National Immigration Forum

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The Minuteman Project: The Wrong Prescription for What Ails Us

April 01, 2005

Washington, D.C.Starting this weekend in Tombstone, Arizona, volunteers calling themselves the Minuteman Project are gathering for a month-long demonstration at the U.S. border with Mexico.  The following is a statement by Angela Kelley, Deputy Director of the National Immigration Forum, a pro-immigrant advocacy organization in Washington.


Most of these militia members are as frustrated as we are with our broken immigration system.  They are simply pursuing the wrong set of remedies to the problems created by our failed immigration policies.  We all agree on one thing, the immigration system is in desperate need of reform. 


Many involved with the Minuteman Project and the broader anti-immigration movement feel we cannot consider reforming immigration until we get control of our borders, but that is precisely backwards.  We cannot get control of our borders until we reform our immigration laws so that they match more closely with reality, meet the needs of employers, immigrants, and the American people, can be efficiently and effectively enforced so that we free up scarce security resources to focus on the threats of terrorism, smuggling, and violent crime


That approach to immigration reform is much more realistic, much more likely to succeed, and much more consistent with our values and traditions as a nation of immigrants.  Generally, Americans don’t hate immigrants, but they are very uncomfortable with illegality and a government that doesn’t seem to be doing its job.  The militia approach is one of guns and aggression.  The better approach is to recognize and regulate reality.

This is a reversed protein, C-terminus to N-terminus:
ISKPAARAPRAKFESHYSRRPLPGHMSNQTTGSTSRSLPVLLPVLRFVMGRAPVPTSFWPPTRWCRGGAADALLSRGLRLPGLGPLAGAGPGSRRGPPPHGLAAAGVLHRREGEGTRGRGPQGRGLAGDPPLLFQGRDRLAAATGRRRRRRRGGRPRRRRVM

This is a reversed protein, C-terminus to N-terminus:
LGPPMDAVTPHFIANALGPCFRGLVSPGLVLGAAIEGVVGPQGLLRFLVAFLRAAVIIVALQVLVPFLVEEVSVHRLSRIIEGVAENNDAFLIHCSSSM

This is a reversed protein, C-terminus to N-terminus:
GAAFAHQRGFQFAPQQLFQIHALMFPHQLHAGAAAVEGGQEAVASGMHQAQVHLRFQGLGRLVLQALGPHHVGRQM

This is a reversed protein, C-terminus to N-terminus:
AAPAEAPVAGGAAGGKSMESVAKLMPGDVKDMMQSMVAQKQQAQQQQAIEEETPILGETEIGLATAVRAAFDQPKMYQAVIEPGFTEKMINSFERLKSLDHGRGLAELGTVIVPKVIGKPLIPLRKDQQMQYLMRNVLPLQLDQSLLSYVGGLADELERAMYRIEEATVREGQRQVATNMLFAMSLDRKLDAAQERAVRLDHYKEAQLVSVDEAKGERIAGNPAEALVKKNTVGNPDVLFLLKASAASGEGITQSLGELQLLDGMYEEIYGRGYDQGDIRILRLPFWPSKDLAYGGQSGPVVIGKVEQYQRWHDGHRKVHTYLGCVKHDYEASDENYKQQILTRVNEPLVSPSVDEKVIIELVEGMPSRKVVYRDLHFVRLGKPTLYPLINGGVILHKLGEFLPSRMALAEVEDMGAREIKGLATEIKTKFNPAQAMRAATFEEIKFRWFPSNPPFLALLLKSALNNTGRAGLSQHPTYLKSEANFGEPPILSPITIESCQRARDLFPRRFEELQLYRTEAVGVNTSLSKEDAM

The President, Senator McCain, and a growing number of leaders in both parties have put a new approach on the table.  The “Big Idea” they support is to create legal channels for immigrants seeking opportunity, allow immigrants here to come out of the shadows and participate legally in society, deploy humane, intelligent border security measures, and cut off the black market for fake documents, exploitative employers, violent criminals smugglers, and the like.  Only this style of reform will allow us to transform a deadly, chaotic, and illegal immigration system into a safe, legal and orderly one.


Making it hard to come here legally and then stirring up outrage about the resulting illegality is a political strategy.  Allowing enough immigration to happen legally so that our border agents, intelligence services, and law enforcement can focus on legitimate security threats is a security strategy.


A nation founded, built, and defended by immigrants seeking freedom, jobs, and a better way of life can surely come up with something better than armed vigilantes as a means of regulating immigration.

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